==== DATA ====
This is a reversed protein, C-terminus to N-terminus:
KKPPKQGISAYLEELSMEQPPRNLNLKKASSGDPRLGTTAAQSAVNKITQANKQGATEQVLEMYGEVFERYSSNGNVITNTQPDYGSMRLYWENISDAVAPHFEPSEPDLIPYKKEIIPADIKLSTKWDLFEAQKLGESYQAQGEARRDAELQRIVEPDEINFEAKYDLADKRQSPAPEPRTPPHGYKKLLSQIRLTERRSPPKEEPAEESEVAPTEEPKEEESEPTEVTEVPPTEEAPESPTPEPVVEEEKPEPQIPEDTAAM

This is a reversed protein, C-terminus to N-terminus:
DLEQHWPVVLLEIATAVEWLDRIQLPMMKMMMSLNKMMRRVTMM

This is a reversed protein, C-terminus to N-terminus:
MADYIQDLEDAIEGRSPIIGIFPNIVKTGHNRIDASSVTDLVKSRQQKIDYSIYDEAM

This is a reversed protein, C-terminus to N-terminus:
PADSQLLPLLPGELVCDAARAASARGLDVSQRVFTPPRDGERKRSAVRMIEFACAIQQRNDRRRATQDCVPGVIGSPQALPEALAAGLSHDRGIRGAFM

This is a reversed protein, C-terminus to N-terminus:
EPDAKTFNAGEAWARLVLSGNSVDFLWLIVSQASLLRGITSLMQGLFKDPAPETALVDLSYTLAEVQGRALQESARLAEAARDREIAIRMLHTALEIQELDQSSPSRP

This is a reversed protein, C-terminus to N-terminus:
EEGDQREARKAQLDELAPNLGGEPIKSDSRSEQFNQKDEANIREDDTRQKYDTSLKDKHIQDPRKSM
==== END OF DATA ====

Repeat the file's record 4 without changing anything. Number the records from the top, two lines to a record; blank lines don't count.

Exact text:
This is a reversed protein, C-terminus to N-terminus:
PADSQLLPLLPGELVCDAARAASARGLDVSQRVFTPPRDGERKRSAVRMIEFACAIQQRNDRRRATQDCVPGVIGSPQALPEALAAGLSHDRGIRGAFM